What is Music?

  • Laura Teutsch
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A few weeks ago, I created a series of posts on Facebook that described what music can be within the context of music therapy. I’ve gathered those posts here in my very first blog post!

Of course, I was not able to cover all of the things that music is, so if you can think of any more or if you answers to any of the questions in this post, I would love to hear from you!

Music is... your voice

In music therapy, a client can express themselves without having to find the words. Perhaps someone has already said the words for them in a song that can be listened to, or perhaps improvisation allows them to put all their emotions out in the open, or perhaps writing a song allows them to share their feelings in a deeper way. How do you use music when you can’t find the right words to express yourself?

Music is... a friend

In music therapy, a client may feel that music is the only friend they have. Many musicians sing about real life struggles and this can help clients to understand that they are not alone. Music understands, music can empathize, music will always be there for you. What music do you listen to when you feel isolated and in need of a friend?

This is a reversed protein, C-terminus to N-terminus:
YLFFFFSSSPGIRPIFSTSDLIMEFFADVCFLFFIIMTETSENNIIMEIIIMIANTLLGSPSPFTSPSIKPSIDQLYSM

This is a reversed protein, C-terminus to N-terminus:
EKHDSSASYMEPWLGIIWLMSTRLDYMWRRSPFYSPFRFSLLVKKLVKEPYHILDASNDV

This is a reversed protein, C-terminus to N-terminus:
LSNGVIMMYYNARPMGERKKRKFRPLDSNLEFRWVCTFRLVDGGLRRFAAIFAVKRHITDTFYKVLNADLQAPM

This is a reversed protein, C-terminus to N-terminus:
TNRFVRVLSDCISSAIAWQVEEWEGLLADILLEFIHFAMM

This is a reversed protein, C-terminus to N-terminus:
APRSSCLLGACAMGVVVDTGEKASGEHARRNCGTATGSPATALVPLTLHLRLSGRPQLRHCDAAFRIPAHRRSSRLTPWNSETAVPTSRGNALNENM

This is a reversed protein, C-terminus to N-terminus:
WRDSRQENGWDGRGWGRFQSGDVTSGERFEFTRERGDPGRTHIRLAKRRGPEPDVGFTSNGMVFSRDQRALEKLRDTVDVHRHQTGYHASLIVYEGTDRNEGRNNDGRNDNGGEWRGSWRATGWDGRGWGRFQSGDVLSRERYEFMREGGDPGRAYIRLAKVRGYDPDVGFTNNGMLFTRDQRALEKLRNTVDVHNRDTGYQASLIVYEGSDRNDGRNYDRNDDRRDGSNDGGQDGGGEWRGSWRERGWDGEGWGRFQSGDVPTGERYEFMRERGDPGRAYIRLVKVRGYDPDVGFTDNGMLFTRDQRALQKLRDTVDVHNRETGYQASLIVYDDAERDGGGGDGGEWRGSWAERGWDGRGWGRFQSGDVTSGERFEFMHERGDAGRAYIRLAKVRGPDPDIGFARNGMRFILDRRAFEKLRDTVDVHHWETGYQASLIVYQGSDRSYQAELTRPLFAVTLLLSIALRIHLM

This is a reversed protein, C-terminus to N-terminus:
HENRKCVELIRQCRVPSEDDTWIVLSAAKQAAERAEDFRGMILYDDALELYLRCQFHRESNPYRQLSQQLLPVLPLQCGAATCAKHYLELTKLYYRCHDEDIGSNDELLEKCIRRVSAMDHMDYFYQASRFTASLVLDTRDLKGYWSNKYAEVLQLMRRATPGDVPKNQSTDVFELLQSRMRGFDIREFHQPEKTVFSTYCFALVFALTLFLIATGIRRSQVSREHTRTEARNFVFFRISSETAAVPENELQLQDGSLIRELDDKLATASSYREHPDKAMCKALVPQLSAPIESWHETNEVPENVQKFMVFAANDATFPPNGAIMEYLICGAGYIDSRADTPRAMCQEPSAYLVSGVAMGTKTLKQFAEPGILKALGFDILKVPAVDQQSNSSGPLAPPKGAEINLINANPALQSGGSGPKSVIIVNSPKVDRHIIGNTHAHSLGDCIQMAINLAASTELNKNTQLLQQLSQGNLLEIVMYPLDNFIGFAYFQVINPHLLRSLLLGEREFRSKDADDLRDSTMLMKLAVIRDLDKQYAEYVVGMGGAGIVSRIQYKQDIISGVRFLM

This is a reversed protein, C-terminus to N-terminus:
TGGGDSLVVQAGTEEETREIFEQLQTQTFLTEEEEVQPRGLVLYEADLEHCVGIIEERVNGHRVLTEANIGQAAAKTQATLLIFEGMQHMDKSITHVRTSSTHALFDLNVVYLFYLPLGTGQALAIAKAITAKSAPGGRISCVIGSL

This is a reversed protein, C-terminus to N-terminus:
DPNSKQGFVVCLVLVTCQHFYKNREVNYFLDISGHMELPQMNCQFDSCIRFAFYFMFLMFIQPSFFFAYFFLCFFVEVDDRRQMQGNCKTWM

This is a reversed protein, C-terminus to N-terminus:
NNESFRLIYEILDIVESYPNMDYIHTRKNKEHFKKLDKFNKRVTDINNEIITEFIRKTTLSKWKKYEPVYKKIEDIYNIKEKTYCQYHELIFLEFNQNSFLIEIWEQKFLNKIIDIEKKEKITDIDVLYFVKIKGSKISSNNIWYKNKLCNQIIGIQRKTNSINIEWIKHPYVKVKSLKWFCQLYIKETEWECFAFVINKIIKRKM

Music is... a social engagement

In music therapy, there is always, by definition, a therapist and at least one client. This suggests that music in music therapy is social. Whether music is being created together or listened to together, it is always done in the presence of another person. Music therefore assists in the bridging of gaps, the forming of relationships, the establishment of trust and respect. Is there someone with whom you enjoy the socializing aspect of music?

Music is... a work of art

In music therapy there is no judgment passed on the quality of the music that is being produced. Whether the music sounds “good” is of little importance, what matters is that a fully produced piece of art is being created. The client creates a string of sounds that has never been created before. Even if they are singing their favourite song, their voice is not the same as the voice of the original artist. The client’s music is an original never-before-heard work of art. Are you able to let go of personal judgment and think of your music as a work of art instead?

Music is... powerful

In music therapy, we believe in the power of music, and we understand that that means we must use it safely. A music therapist promises to use music safely and ethically, continually evaluating the treatment plan to ensure the safety of the client. Music therapists use their training and experience to help clients reach their goals through the power of music. How have you experienced the power of music?